PEORIA, Ariz. -- The Padres spent the past two years doing their best to stay out of the limelight. In lieu of flashy moves, general manager A.J. Preller cultivated an elite farm system, building from within without making a major splash via trade or free agency.
Boy, did that change in a big way on Saturday night.
The Padres have agreed to an eight-year contract with first baseman Eric Hosmer. The deal reportedly is worth $144 million. It's the largest contract signed this offseason, and the largest in the history of the Padres.
Symbolically, it's a major shift for an organization that made no secret of its goal to tear down and start over following a disappointing 2015 campaign. The Hosmer deal seems to signify that the Padres believe they're turning corner away from their rebuild phase.
"If you add a player like that, you're obviously accelerating the process," said William Myers, who will shift from first base to the outfield with the addition of Hosmer. "Adding a player like that, not only for the fans, but for the players here [shows] how serious we are of going for it."
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Team officials wouldn't comment until the deal was finalized, but multiple sources made it clear that the club still viewed its future as top priority. There's almost no chance they sacrifice elite prospects for short-term improvements, one team source said, putting 2019 as the goal for contention.
That's the nature of the Hosmer contract: The Padres doled out a huge sum, but they didn't lose any young talent in doing so. The club will proceed with the same mindset, willing to add -- and potentially add salary -- so long as the future remains intact.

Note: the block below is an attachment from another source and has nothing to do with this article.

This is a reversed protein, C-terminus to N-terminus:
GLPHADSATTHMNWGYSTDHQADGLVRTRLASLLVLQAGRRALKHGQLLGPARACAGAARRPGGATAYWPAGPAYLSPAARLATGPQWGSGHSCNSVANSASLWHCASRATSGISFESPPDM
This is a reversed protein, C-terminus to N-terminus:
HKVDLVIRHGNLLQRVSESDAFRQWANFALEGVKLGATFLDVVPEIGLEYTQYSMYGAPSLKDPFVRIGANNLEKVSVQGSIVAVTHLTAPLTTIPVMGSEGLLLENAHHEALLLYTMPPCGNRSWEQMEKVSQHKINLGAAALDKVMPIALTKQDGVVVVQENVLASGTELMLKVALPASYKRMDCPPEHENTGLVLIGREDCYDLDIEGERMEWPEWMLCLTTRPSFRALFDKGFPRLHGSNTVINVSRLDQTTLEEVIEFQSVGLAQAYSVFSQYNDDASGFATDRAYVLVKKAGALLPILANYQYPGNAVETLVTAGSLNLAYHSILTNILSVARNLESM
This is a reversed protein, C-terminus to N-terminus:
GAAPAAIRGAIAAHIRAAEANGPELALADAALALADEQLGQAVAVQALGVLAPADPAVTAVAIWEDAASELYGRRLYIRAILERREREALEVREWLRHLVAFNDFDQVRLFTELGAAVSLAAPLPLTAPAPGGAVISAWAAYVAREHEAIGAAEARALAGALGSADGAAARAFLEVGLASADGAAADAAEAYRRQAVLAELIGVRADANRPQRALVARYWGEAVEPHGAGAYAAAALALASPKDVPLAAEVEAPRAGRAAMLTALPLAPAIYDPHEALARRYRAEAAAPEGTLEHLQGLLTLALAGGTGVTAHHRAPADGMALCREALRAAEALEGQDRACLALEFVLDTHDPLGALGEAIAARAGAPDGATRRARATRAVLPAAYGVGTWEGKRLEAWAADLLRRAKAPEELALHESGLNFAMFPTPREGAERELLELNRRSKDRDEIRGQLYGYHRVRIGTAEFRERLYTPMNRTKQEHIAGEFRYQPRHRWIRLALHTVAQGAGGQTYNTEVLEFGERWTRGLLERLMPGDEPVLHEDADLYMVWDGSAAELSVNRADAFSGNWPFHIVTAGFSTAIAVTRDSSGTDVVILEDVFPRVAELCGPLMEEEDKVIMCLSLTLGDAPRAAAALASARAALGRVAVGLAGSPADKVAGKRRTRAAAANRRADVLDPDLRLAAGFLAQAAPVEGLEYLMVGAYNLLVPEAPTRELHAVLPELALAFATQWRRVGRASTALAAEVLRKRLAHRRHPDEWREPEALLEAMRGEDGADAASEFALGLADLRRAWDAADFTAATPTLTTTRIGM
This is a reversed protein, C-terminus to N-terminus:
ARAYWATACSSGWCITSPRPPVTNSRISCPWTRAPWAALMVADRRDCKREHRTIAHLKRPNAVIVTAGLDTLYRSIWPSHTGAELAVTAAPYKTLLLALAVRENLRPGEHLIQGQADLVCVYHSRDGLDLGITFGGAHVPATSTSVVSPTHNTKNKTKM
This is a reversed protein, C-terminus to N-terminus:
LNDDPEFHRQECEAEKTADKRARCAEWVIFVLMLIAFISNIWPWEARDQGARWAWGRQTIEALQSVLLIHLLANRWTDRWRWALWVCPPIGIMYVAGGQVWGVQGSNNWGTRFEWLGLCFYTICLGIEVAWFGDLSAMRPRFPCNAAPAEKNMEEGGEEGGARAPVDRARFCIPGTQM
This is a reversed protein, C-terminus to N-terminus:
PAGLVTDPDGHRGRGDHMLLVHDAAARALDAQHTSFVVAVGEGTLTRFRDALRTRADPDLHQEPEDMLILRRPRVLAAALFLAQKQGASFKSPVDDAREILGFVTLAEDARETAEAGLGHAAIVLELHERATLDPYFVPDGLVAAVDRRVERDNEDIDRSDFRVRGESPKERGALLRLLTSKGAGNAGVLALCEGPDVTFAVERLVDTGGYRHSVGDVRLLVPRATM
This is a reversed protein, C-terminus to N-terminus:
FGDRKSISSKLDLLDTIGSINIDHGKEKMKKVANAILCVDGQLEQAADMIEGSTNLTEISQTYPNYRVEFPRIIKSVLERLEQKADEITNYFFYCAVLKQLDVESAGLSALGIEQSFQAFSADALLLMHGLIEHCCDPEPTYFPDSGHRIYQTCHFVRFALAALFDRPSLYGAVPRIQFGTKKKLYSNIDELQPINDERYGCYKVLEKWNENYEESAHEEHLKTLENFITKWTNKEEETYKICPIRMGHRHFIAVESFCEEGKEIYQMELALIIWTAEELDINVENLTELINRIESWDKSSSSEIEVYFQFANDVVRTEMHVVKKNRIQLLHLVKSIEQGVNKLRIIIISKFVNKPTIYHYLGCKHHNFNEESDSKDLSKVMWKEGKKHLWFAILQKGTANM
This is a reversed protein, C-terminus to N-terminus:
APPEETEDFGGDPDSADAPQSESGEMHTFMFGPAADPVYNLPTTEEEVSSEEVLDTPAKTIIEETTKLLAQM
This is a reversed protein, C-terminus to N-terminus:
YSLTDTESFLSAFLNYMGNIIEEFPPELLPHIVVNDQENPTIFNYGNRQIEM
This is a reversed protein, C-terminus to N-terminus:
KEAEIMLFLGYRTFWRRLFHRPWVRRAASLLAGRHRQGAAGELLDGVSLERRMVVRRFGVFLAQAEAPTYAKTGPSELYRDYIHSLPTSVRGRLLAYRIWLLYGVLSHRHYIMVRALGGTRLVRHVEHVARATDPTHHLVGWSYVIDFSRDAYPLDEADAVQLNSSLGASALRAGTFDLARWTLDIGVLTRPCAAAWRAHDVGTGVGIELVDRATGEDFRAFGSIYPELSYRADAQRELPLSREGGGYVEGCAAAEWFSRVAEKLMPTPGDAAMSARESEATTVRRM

Meanwhile, the current players have turned their attention to the present. Monday marks the first full-squad workout in Peoria, and news of the Hosmer deal has boosted expectations.
"Going into the year, we were getting ready to show some people we can make a playoff push," said Padres catcher Austin Hedges. "Now we add him, and that's absolutely got to be the goal."
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In Hedges and Hosmer, the Padres have their catcher and first baseman of the future locked up through 2022. Outfielders Manuel Margot, Hunter Renfroe and Myers are also under team control for five more years. Prospects Fernando Tatis Jr. and Luis Urias could soon anchor the middle of the infield.
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The biggest long-term question marks arise in the rotation. But the Padres boast five pitchers among the overall top 100 prospects according to MLB Pipeline, including MacKenzie Gore, the No. 3 overall pick in last June's Draft. The front office feels the pieces for a contender are in place.
In theory, Hosmer should be familiar with the process. The same blueprint was used to perfection in Kansas City, where the Royals captured back-to-back American League pennants and the 2015 World Series.
"He's a guy that's been where we are right now, in a rebuild and growing from within," Hedges said. "He did that and turned that into a championship team. He's been there. He can show us the ropes a little bit."
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Padres right-hander Christopher Young, a member of that 2015 Royals squad, saw it firsthand.
"I think everybody saw that it happened quicker than expected," Young said. "All of a sudden you get a couple pieces, a couple additions, it changed the expectations from, 'We hope to win,' to, 'We expect to win.' Kansas City took off at that point ... and I think the same thing can be expected here.
"There's a lot of talent. It's a great group of guys that work hard, do things the right way. All of a sudden you get the right pieces, and the expectation goes to expecting to win, not hoping to win. I think that's the case here. And I think it'll happen sooner rather than later."